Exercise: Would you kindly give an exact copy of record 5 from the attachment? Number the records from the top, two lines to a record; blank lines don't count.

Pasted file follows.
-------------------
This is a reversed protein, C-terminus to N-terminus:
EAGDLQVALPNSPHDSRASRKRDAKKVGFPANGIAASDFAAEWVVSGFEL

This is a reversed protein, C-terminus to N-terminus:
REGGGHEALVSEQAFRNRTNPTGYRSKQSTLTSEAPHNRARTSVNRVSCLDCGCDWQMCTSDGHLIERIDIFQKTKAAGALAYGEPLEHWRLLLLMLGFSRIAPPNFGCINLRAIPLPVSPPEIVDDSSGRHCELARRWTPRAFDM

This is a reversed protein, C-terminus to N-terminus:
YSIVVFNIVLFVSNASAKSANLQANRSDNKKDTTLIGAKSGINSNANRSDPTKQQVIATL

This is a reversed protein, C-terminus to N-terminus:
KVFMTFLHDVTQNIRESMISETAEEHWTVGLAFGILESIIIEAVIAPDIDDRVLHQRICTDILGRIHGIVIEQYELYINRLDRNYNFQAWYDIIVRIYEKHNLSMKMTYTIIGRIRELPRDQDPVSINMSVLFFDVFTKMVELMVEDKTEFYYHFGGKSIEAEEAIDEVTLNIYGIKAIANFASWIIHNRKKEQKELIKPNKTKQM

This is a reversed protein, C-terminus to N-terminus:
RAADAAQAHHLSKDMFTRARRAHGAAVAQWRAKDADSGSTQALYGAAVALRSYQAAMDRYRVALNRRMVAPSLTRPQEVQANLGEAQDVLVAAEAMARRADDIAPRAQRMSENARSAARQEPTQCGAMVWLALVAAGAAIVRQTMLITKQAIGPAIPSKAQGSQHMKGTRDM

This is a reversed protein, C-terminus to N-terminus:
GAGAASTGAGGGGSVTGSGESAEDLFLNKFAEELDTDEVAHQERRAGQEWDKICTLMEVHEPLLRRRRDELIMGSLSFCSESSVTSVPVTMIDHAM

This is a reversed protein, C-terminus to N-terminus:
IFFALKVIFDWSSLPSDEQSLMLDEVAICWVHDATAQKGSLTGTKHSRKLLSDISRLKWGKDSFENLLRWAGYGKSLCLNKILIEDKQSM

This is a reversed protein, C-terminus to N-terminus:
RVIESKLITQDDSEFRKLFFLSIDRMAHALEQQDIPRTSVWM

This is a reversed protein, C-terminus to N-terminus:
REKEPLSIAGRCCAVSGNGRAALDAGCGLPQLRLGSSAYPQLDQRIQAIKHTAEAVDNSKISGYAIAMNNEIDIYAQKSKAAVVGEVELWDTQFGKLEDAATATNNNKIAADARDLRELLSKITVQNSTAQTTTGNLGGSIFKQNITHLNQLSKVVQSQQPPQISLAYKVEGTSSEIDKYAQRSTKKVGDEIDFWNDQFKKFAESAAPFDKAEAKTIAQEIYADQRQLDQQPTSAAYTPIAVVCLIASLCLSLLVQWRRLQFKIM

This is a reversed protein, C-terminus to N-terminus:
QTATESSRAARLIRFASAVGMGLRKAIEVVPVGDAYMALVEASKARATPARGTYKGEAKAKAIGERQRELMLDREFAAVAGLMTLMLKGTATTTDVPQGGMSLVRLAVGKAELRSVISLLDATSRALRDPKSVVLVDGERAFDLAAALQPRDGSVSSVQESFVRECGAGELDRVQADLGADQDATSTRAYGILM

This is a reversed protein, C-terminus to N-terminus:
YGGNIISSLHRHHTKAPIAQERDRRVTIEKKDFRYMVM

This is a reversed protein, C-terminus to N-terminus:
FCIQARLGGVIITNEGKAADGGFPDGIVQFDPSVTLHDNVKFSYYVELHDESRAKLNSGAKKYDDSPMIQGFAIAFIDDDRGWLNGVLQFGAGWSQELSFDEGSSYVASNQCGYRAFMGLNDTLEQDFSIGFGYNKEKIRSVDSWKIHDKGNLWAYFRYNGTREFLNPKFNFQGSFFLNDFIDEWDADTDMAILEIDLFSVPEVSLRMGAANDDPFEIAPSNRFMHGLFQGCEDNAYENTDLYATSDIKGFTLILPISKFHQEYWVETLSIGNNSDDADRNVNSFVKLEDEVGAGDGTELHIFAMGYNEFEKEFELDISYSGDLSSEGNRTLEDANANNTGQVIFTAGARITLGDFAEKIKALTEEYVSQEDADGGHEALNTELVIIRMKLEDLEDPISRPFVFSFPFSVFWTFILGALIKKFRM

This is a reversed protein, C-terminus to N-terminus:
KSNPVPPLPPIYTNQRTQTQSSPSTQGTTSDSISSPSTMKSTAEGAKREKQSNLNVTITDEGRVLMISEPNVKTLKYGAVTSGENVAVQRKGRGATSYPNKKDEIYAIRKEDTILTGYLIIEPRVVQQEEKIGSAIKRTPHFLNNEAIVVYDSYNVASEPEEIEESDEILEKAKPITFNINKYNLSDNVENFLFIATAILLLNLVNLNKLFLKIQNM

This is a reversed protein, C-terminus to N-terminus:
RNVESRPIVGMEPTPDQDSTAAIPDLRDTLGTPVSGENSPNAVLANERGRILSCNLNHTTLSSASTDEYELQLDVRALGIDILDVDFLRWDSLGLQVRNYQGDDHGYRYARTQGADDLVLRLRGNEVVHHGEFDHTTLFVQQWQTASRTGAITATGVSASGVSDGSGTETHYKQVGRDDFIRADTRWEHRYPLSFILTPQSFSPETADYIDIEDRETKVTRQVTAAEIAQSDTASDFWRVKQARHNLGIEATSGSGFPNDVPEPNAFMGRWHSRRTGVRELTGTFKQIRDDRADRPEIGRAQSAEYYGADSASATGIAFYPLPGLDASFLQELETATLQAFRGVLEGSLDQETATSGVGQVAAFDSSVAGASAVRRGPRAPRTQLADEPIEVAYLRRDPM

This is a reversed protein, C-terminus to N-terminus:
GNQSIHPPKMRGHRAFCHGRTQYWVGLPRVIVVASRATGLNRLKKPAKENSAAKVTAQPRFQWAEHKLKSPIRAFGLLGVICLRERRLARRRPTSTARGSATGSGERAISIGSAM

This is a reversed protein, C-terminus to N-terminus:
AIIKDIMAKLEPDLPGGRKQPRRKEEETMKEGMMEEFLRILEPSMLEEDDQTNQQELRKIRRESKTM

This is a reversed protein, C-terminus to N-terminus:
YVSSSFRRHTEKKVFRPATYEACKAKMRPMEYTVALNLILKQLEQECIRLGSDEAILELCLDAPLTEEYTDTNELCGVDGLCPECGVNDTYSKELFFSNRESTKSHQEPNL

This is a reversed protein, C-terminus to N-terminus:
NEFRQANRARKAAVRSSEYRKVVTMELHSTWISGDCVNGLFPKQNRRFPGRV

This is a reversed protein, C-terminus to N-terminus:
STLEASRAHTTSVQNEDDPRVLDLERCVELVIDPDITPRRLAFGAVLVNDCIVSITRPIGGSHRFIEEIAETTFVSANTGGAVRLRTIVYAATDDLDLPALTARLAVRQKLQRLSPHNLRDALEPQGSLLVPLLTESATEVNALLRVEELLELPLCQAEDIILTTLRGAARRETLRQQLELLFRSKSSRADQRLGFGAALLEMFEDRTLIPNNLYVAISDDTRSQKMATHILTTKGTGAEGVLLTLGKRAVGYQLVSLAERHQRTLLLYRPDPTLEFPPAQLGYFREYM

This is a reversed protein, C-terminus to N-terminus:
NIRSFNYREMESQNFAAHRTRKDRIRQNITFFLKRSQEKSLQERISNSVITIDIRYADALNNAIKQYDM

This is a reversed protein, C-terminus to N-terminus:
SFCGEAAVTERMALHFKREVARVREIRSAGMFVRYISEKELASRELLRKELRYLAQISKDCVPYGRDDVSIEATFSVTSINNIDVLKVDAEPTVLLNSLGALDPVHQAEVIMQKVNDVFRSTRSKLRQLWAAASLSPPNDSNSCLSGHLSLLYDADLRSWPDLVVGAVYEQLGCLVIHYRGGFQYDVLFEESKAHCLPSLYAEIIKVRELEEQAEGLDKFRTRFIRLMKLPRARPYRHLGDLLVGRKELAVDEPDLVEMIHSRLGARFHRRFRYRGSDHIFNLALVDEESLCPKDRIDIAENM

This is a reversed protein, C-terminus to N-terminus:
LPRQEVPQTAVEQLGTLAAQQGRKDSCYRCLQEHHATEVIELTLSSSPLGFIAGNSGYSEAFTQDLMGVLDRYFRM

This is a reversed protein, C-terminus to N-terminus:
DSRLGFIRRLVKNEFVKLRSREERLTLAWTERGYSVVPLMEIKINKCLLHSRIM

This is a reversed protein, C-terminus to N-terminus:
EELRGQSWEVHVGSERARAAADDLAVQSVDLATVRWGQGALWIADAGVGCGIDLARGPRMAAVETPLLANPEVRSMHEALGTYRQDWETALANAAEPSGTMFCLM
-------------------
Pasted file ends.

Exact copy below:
This is a reversed protein, C-terminus to N-terminus:
RAADAAQAHHLSKDMFTRARRAHGAAVAQWRAKDADSGSTQALYGAAVALRSYQAAMDRYRVALNRRMVAPSLTRPQEVQANLGEAQDVLVAAEAMARRADDIAPRAQRMSENARSAARQEPTQCGAMVWLALVAAGAAIVRQTMLITKQAIGPAIPSKAQGSQHMKGTRDM